A new paper from University of Houston describes a cheap and effective electrocatalyst that can help split water into oxygen and hydrogen. Hydrogen burns very clean and is often mentioned as a potential energy carrier of the future. That’s probably the reason why the news from Houston sparked a huge debate on Reddit and inspired many comments about a future hydrogen-based society. But what are the real perspectives?
Hydrogen can be produced from fossil fuels, biomass, or by electrolysis of water/steam. If the electrolysis is powered by renewable energy from for instance windmills or solar panels the production of hydrogen leaves a very small environmental footprint. It also means that the fluctuating energy from wind and sun can be stored as hydrogen gas, ready for consumption when wind and sun can’t cover our need for energy. But the cost of using this technology is still significantly higher than the cost of burning fossil fuels.
For decades, Topsoe has researched how we can secure sufficient energy supplies and handle pollution. And hydrogen can prove to be a viable solution. We already produce solid oxide electrolysis cells (SOEC) that use electric power to produce hydrogen from steam at high temperature, which makes it the most efficient electrolysis system known today. This is a different technology than the alkaline electrolysis used in the project presented by University of Houston. Alkaline electrolysis usually takes place at temperatures around 80-90°C.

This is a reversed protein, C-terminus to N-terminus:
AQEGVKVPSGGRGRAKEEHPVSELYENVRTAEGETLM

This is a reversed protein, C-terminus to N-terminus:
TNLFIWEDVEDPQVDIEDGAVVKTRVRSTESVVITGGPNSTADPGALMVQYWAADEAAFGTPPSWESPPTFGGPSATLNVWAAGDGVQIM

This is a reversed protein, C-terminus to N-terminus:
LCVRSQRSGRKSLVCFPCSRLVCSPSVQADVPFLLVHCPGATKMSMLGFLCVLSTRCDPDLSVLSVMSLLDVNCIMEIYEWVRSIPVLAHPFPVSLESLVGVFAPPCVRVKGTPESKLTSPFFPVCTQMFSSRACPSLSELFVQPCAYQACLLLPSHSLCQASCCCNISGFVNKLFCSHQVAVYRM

One way that hydrogen can be used in a sustainable setup is for upgrading biogas to pipeline grade natural gas that can be used directly in existing infrastructure. But SOEC technology can also open up for a whole new segment of green and sustainable chemicals from renewable carbon sources. Our eCOs solution is an example. It reduces the greenhouse gas CO2 to CO, which is a chemical with a lot of applications in different industries.
The solution presented in the paper from University of Houston is an attempt to improve the well-known iron/nickel electrode for oxygen evolution (the research is done at ‘half-cell level” focusing on the oxygen evolution, not the hydrogen evolution – both are necessary in the electrolysis of water). At this point, we do not know how efficient the proposed technology will be.
However, we are convinced that catalysis will play a crucial role in solving the energy challenges we all face. Whether the future energy carrier of choice will be hydrogen remains to be seen. It could just as well be methanol. Or ammonia. Or none of them. Or a combination.
Which solution turns out to be right will depend on the environmental footprint, how easy it is to store and use, security of supply, and many more factors, including the very important issue of cost.